US meat export values on the rise

By Chloe Ryan

- Last updated on GMT

Larger US beef imports are partly driven by declines in domestic production
Larger US beef imports are partly driven by declines in domestic production

Related tags Meat Livestock Beef Pork Poultry

US meat, poultry and dairy exports are forecast to be $600m higher in 2016, as higher volumes more than offset a decline in prices, according to the US Department of Agriculture (USDA). 

The total value of livestock, poultry and dairy exports from the US is expected to be $30.4bn in the 2016 fiscal year. That's according to the latest quarterly US agricultural trade forecast, published by the USDA's Economic Research Service.

Higher volumes are forecast for all meats. However, the value of beef exports is forecast to be virtually unchanged at a record $6.2bn as prices slacken. Pork is forecast to increase $300m to $5.1bn as larger volumes more than offset lower values. Poultry is forecast to decline by $100m to $5.3bn as generally lower unit values more than offset a small increase in volume. Exports of hides and skins are forecast up $200m to $2.9bn.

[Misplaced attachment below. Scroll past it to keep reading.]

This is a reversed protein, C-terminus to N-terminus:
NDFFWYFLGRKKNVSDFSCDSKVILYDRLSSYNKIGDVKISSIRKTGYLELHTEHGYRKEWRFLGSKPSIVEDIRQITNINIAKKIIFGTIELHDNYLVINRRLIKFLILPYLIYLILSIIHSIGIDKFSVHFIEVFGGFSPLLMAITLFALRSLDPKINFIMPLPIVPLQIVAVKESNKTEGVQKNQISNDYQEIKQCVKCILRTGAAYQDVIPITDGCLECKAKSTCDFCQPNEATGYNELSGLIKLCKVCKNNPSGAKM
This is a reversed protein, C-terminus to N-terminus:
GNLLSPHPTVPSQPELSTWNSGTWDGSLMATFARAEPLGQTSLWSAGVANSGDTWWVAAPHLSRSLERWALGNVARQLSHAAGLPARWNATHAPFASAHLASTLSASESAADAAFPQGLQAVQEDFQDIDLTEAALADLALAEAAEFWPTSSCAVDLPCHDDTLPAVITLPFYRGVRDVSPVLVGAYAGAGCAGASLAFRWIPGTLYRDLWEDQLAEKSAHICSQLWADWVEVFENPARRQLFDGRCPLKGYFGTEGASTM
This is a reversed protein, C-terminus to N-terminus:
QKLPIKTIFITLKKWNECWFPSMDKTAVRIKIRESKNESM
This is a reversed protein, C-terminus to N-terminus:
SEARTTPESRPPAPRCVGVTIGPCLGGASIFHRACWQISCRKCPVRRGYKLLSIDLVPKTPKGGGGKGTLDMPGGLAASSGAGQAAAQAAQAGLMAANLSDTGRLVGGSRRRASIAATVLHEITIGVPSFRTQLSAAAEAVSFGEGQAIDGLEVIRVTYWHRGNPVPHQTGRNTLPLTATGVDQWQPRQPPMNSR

Imports, meanwhile are expected to decline, with smaller volumes of imported beef, pork, cattle and swine, plus lower pork values, in 2016 leading to a $1bn, or 6%, decline in the total import value of livestock products year-on-year.

Beef production

Larger beef imports in 2015 are partly being driven by the continued domestic decline in beef production. That is due to historically low cattle inventories and the start of domestic herd rebuilding as improved pasture conditions and lower grain prices spur expansion, the report states.

World economic growth is expected to rise to 2.9% in 2015 and improve to 3.3% in 2016, the research states. The US continues to be a driver of world growth, with 2015 growth of 2.3% down slightly from 2.4% in 2014.

Growth in the economies of emerging countries is expected to be 4% in 2015 and 2016, down from an average growth rate of 6.2% over the previous decade. Much of this is due to a significant slowdown in China, which is expected to grow at 6.6% in 2015 and 6.1% in 2016, the lowest rates since 1990.

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